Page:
The approaches to the treatment of chronic lymphocytic leukemia (CLL) and small lymphocytic lymphoma are evolving, including the sequencing of therapy and a possibly expanded role for minimal residual disease (MRD) status, said William G. Wierda, MD, PhD, Section Chief, Chronic Lymphocytic Leukemia, M.D. Anderson Cancer Center, Houston, TX, at the National Comprehensive Cancer Network (NCCN) 2020 Virtual Congress: hematologic malignancies.
Eliminating chemoimmunotherapy and replacing it with more effective combinations of small-molecule inhibitors are important goals in the treatment of CLL.
“We’d like to get as high a proportion of patients in as deep a remission as possible, with a fixed duration of treatment, and in that way, lengthen progression-free survival [PFS] and overall survival [OS],” said Dr Wierda. Undetectable MRD correlates with longer PFS and OS.
“We’re refocused on MRD as a treatment end point, particularly now with our combination therapies. We’re now integrating MRD status as a response assessment tool,” Dr Wierda said. “MRD status correlates with clinical outcomes, therefore making it a good early indicator for response and expected outcomes.”
Immune reconstitution is another goal of treatment because patients with CLL do not have normal immune function and are at increased risk for infections and second cancers.
According to Dr Wierda, tests that are essential in the selection of first-line treatment for CLL include fluorescence in situ hybridization to determine the rate of cells with the 17p deletion (del 17p), as well as TP53 and IGHV mutations status. Among treatment-naïve patients with CLL and TP53 abnormalities, the presence of IGHV mutation indicates a better long-term prognosis.
BTK and BCL-2 Inhibitors, CD20 Antibodies
Bruton tyrosine kinase (BTK) inhibitor–based therapy for CLL has proved superior to chemoimmunotherapy in the first-line setting, resulting in prolonged PFS and OS. In the RESONATE-2 study, ibrutinib (Imbruvica) overcame the poor prognosis associated with del 11q and no IGHV mutation, whereas with chemoimmunotherapy, “del 11q and unmutated IGHV were high-risk features, with a shorter PFS,” observed Dr Wierda.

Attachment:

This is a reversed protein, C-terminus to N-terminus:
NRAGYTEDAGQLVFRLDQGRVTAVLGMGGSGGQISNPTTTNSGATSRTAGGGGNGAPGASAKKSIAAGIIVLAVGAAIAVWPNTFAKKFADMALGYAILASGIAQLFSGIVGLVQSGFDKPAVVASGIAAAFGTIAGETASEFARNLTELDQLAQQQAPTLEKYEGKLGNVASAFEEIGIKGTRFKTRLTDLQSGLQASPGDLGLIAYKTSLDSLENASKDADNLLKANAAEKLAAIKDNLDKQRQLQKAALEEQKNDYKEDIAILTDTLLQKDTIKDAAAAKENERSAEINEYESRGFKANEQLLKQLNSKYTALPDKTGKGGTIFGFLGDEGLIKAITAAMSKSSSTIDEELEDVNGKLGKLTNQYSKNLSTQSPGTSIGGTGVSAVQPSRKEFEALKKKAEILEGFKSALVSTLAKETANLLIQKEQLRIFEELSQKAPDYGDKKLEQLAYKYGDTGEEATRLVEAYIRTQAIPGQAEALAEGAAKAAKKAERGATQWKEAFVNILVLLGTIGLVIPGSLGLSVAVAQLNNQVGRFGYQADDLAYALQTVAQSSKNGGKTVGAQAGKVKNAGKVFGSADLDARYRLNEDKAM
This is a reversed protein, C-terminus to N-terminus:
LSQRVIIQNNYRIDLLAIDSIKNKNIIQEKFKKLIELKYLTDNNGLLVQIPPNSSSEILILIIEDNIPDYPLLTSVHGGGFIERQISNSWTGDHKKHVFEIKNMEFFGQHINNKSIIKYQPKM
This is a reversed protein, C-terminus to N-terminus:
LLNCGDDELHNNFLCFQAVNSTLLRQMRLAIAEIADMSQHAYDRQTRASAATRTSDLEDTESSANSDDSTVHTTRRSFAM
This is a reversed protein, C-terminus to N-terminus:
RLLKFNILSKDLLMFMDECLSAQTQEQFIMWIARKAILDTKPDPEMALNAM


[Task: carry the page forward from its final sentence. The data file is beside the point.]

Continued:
In the ELEVATE-TN study, the PFS was improved with the combination of the BTK inhibitor acalabrutinib (Calquence) and the CD20 antibody obinutuzumab (Gazyva) compared with acalabrutinib monotherapy. This combination was also far superior to the chemoimmunotherapy combination of obinutuzumab and chlorambucil (Leukeran).
The BCL-2 inhibitor venetoclax (Venclexta) is associated with a high rate of undetectable MRD, and combinations that include a BCL-2 inhibitor result in high rates of response and undetectable MRD, Dr Wierda said.
In the CLL14 study presented earlier this year, in treatment-naïve patients with CLL and comorbidities, the combination of venetoclax and obinutuzumab had a significantly superior median PFS versus chlorambucil plus obinutuzumab (not reached vs 35.6 months, respectively) and 3-year PFS of 81.9% versus 49.5%, respectively.
At the end of treatment, 71% of the patients who received venetoclax plus obinutuzumab had undetectable MRD in the blood. At 18 months of follow-up, 47.2% of the patients who received this combination had undetectable MRD compared with only 7.4% of patients who received chlorambucil plus obinutuzumab.
The combination of venetoclax and ibrutinib has shown synergy in the first-line treatment setting, resulting in undetectable MRD in bone marrow in 75% of patients at 24 months. Other studies have confirmed the efficacy of this BCL-2 and BTK inhibition in terms of undetectable MRD in the peripheral blood and bone marrow.
The novel triplet combination of acalabrutinib, venetoclax, and obinutuzumab has also shown clinical promise.
BCL-2 and BTK Inhibition in the Relapsed Setting
Venetoclax consolidation therapy after BTK inhibition is being explored in a clinical trial at Dr Wierda’s institution.
“With BTK inhibitor–based therapy, you don’t see deep remissions. We still have disease we can measure even in patients who have been on ibrutinib or acalabrutinib for more than a year,” he said. In the ongoing trial, 68% of patients receiving venetoclax combination therapy have achieved undetectable MRD in bone marrow at 12 months.
In patients with relapsed CLL in the RESONATE study, ibrutinib treatment was associated with better PFS and OS than treatment with the CD20 antibody ofatumumab (Arzerra). In this setting, however, “we still worry about patients with del 17p,” Dr Wierda said, because their outcomes are worse than those of patients without del 17p.
In the ASCEND trial, acalabrutinib improved outcomes in patients with relapsed or refractory CLL compared with idelalisib (Zydelig) plus rituximab (Rituxan) or with bendamustine (Bendeka) plus rituximab, as reported earlier this year.
In the MURANO study, 60% of patients achieved undetectable MRD with the combination of venetoclax and rituximab in the relapsed setting. “This is unexpectedly high for relapsed treatment,” said Dr Wierda.
Venetoclax has been shown to be active after nonresponse with ibrutinib treatment. In the M14-032 study, patients whose disease progressed after treatment with ibrutinib and who had received a median of 4 previous therapies had an overall response rate of 65% with venetoclax. Of these patients, 42% had undetectable MRD in the peripheral blood at 24 weeks of follow-up. Venetoclax is also active in combination with ibrutinib in the relapsed setting, Dr Wierda said.
The investigational BTK inhibitor LOXO-305 has shown promising results in patients with CLL who have previously received an earlier-generation BTK inhibitor.